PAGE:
Weight gain tends to happen in children who regularly take in more energy than their body needs. Sometimes professionals talk about obesity, and this can be quite difficult to accept. Children are classed as obese when they become very overweight and have too much fat in their body. Obese children are more likely to develop serious health problems such as heart problems, diabetes and even cancer.
Every child is unique with large variations seen in their shapes and sizes. This can make it very difficult to look at a child and determine whether they are a healthy weight for their age, gender and height. As a starting point it might be worth considering the following:
- Does my child struggle to keep up with their friends and peers when playing?
- Does my child consistently wear clothes made for older children because they fit better?
- Does my child regularly eat the same size food portions as myself or an older child?
If you think your child could be at risk of being overweight or have concerns about their weight, take them to see your GP.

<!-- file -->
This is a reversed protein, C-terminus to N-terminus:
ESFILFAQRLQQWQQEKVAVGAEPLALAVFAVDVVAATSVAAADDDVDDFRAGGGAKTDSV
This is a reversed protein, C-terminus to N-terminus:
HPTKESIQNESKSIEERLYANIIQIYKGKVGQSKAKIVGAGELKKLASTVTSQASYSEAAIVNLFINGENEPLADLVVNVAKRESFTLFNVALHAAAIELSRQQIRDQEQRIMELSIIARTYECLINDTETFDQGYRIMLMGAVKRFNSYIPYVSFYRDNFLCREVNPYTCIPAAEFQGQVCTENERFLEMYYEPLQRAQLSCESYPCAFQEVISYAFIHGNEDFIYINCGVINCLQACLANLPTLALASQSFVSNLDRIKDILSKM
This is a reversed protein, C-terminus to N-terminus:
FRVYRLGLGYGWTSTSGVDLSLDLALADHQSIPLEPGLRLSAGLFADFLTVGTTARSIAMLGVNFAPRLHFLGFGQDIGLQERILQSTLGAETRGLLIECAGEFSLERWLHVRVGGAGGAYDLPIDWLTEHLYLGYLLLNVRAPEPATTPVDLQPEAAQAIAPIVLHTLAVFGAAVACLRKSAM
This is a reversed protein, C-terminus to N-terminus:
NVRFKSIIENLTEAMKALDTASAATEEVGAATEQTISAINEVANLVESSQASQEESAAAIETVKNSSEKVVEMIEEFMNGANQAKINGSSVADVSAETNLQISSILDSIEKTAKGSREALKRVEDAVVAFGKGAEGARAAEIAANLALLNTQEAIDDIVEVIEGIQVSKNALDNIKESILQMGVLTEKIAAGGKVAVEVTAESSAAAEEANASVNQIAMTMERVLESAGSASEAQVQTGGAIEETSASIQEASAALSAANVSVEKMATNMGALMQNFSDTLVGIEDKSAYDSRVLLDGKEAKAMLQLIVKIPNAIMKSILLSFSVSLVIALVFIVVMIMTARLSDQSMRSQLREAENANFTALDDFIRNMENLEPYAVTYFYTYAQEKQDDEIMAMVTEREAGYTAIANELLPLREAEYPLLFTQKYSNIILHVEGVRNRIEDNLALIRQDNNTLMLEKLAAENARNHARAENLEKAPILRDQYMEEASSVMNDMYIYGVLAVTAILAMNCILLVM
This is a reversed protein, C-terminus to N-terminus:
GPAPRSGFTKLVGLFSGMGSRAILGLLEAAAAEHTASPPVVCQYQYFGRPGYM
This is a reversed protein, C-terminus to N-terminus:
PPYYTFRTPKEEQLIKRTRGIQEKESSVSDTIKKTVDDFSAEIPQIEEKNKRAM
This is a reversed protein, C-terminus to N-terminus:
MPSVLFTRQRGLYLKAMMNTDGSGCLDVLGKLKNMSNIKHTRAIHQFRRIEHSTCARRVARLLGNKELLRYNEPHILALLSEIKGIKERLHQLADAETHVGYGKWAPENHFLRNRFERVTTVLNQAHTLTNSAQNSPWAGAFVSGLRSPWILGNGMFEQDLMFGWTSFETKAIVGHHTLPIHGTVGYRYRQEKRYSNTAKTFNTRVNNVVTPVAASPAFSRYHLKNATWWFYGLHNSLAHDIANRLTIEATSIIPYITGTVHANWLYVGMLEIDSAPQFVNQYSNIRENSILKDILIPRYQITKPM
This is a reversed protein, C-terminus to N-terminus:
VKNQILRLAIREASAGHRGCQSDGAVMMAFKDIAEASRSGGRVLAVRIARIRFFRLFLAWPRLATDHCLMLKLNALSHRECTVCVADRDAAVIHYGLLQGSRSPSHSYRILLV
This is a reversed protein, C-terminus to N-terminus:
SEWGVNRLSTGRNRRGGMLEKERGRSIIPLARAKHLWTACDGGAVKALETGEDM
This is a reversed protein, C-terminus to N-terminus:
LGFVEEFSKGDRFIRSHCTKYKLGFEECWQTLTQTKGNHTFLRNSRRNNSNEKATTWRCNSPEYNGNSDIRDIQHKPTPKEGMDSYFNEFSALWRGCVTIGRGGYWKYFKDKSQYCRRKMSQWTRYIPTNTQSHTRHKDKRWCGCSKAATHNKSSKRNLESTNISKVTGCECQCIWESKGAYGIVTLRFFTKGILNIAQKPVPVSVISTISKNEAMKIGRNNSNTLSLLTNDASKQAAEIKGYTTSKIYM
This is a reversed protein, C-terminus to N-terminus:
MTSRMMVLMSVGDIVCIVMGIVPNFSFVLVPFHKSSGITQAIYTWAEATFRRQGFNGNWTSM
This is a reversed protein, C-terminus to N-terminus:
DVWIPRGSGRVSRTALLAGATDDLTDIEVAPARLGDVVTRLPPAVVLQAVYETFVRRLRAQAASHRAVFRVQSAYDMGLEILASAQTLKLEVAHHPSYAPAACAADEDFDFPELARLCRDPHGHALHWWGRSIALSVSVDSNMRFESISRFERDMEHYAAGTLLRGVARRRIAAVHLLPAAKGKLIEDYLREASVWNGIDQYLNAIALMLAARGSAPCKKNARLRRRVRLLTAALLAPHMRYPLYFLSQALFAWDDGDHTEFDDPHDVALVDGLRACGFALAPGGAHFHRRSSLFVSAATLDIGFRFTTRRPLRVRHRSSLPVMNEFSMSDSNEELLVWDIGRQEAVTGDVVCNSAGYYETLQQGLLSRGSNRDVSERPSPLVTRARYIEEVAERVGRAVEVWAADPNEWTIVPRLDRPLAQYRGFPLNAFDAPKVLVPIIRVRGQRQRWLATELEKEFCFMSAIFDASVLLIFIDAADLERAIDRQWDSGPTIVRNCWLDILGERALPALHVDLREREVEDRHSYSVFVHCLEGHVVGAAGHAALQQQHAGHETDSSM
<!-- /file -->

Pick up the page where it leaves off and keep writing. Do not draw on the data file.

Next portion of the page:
Lifestyle changes can be made to tackle obesity. Changes can be made to the types of food that children eat, the quantity of food eaten and the amount of activity done on a daily and weekly basis.
Parents can be the best role models, so making changes as a family can be beneficial for long lasting lifestyle changes. Parents can help children to decrease portion sizes, cut down on sugary, fatty and salty foods, whilst increasing the amount of fruit and vegetable the family consumes. Sugary drinks can be replaced with water, semi-skimmed milk or moderate amounts of diluted fruit juice.
If your child is struggling to talk about their problems, they can call Childline free on 0800 1111 or get in touch online.